Image source, Reuters

A US judge has approved a $626m (£467m) settlement for victims of the 2014-15 lead water crisis in Flint, Michigan.

Most of the money will go to the city's children exposed to drinking poisoned water, affected adults, business owners and anyone who paid water bills.

At least 12 people died after Flint switched its water supply to the Flint river in 2014 without treating the corrosive water to save money.

As a result, lead in some old pipes broke off and flowed through taps.

An outbreak of Legionnaires' disease followed, and nearly 100,000 residents were left without safe tap water.

  • Flint: Life in a poisoned city
  • One in three children 'exposed to lead' globally

Thousands of city residents later filed lawsuits against the state of Michigan.

"The settlement reached here is a remarkable achievement for many reasons," District Judge Judith Levy said on Wednesday.

She added that the deal "sets forth a comprehensive compensation programme and timeline that is consistent for every qualifying participant".

Most of the settlement will be paid by the state of Michigan, which was accused of repeatedly overlooking the public health risks.

Last year, prosecutors dropped all criminal charges against officials awaiting trial over the crisis, saying a more thorough investigation was needed.

Flint is a majority African-American city, where more than 40% of the residents live in poverty.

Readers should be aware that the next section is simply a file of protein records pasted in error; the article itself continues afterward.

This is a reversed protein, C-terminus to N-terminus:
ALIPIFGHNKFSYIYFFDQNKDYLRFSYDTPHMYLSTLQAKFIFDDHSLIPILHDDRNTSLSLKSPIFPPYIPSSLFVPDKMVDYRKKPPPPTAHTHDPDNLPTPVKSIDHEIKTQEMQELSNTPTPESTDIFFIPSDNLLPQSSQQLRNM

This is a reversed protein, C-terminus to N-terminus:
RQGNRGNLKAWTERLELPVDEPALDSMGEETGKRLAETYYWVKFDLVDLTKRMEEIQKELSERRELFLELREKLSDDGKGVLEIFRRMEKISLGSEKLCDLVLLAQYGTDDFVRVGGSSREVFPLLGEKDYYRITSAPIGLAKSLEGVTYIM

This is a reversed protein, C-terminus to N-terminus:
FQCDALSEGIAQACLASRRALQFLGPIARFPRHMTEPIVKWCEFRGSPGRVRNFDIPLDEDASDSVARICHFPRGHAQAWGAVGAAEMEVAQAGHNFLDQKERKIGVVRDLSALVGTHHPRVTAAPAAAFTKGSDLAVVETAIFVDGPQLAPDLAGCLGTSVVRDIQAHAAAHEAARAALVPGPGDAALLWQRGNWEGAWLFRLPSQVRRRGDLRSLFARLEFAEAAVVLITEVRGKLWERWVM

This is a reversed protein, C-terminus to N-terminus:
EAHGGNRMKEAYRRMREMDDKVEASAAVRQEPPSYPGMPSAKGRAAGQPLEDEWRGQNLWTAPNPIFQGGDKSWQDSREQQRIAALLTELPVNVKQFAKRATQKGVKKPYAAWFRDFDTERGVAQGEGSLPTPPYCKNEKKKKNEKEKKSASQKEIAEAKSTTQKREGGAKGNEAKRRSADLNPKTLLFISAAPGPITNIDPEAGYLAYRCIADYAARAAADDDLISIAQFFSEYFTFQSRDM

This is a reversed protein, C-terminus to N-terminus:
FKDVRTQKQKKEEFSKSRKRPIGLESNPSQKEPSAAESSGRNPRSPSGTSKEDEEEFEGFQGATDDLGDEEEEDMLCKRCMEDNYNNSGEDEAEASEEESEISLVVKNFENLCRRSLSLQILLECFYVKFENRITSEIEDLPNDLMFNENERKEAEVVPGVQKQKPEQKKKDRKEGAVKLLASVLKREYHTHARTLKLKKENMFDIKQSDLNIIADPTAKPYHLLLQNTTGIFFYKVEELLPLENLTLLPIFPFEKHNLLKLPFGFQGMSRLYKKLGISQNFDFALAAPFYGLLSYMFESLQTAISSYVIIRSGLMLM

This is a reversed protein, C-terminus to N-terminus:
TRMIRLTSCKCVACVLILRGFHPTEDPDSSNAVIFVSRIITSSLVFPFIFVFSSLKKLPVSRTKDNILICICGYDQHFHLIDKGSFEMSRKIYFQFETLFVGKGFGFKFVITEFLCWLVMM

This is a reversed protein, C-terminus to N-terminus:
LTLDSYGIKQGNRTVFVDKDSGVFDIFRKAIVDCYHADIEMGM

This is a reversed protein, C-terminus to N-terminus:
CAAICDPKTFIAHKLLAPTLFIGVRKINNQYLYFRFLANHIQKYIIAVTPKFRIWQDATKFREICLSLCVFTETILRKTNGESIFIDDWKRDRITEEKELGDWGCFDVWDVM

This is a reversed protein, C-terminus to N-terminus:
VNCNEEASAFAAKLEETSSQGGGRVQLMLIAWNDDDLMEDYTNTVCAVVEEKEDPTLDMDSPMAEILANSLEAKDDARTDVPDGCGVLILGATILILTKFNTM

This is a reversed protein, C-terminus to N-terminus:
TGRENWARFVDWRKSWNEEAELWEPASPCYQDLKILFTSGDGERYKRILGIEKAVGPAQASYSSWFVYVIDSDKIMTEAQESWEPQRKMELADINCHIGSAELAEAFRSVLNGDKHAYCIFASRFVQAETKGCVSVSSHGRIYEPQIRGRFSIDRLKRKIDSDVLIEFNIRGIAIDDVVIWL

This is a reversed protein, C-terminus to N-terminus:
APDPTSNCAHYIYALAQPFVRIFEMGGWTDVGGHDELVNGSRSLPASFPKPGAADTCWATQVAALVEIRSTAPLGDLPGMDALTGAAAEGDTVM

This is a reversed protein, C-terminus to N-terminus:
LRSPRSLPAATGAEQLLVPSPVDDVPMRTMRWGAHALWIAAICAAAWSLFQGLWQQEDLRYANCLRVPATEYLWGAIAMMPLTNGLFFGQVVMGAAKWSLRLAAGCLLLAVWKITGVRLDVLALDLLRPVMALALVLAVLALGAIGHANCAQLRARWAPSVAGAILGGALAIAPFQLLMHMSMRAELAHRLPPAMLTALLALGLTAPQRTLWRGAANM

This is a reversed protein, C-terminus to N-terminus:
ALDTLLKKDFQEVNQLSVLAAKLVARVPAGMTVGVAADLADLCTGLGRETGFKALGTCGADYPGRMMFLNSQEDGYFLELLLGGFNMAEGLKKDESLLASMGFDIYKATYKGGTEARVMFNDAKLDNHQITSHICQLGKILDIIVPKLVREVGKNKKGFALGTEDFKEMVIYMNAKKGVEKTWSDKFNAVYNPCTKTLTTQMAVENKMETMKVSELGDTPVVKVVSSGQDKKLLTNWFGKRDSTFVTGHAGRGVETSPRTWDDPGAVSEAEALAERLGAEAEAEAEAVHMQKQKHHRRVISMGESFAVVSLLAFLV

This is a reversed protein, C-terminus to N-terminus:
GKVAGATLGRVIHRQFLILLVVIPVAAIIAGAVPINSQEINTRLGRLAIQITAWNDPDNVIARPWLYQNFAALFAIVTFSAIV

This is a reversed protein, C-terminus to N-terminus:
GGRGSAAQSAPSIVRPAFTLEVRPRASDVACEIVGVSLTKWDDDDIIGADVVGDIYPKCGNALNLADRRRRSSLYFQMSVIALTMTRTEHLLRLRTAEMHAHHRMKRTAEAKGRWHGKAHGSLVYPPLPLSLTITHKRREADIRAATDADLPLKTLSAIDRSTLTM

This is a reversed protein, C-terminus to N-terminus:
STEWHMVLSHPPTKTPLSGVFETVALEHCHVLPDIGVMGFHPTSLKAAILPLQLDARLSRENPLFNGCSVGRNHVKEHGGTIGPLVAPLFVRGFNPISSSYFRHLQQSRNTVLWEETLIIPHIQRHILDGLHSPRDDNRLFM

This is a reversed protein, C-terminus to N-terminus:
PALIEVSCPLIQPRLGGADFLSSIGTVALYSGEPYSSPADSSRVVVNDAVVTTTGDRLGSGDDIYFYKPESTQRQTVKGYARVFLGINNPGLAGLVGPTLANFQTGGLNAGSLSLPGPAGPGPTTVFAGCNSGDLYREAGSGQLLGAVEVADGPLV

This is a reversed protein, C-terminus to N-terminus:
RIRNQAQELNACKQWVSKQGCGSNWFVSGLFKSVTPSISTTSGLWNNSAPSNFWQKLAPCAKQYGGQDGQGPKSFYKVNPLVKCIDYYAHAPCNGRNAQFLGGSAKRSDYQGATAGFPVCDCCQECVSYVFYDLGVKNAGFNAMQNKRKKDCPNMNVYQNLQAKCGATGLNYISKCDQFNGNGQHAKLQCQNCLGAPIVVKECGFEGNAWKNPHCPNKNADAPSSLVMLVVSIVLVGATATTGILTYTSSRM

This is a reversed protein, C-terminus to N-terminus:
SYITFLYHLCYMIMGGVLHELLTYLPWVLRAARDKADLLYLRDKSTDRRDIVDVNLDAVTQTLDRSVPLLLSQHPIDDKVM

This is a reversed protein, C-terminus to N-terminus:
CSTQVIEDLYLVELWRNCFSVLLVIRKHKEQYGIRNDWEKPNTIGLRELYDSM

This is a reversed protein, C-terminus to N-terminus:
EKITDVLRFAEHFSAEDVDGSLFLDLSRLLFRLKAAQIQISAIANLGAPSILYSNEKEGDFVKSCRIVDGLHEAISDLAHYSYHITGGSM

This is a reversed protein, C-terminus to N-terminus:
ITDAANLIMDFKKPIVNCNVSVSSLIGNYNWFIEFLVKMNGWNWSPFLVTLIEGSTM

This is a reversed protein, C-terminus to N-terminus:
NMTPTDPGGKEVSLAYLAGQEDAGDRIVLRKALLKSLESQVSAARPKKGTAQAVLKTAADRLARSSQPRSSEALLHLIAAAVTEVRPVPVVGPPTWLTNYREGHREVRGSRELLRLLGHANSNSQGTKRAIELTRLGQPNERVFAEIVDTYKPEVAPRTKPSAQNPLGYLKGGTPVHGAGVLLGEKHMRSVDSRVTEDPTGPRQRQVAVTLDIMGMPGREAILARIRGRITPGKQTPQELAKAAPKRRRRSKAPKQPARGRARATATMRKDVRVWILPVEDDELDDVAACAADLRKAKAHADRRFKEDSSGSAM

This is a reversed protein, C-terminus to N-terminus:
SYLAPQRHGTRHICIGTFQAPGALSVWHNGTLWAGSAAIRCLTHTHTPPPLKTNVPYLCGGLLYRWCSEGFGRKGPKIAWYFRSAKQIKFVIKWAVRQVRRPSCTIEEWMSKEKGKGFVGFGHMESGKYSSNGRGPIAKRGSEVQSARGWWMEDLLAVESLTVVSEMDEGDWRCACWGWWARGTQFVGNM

Why did the poisoning happen?

In 2014, Flint switched its water supply away from Detroit's system, which draws from Lake Huron, and instead used water from the Flint river.

Flint was in a financial state of emergency and the switch was meant to save the city millions of dollars.

But the water from the river was more corrosive than Lake Huron's water and was not treated properly, causing lead – a powerful neurotoxin – to leach from the pipes.

Residents started noticing that tap water sometimes came out blue or yellow – and many began to lose their hair, or develop rashes on their arms and face.

Despite this, local officials and leaders denied anything was wrong for over a year, even as residents complained that the water tasted and looked strange.

The city has since switched back to using Detroit's water system.

However, many local residents still rely on bottled water for drinking, cooking and washing, saying they no longer trust the government.

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To play this video you need to enable JavaScript in your browser.Media caption, Aleem Maqbool on the Flint, Michigan, water crisis – and beyond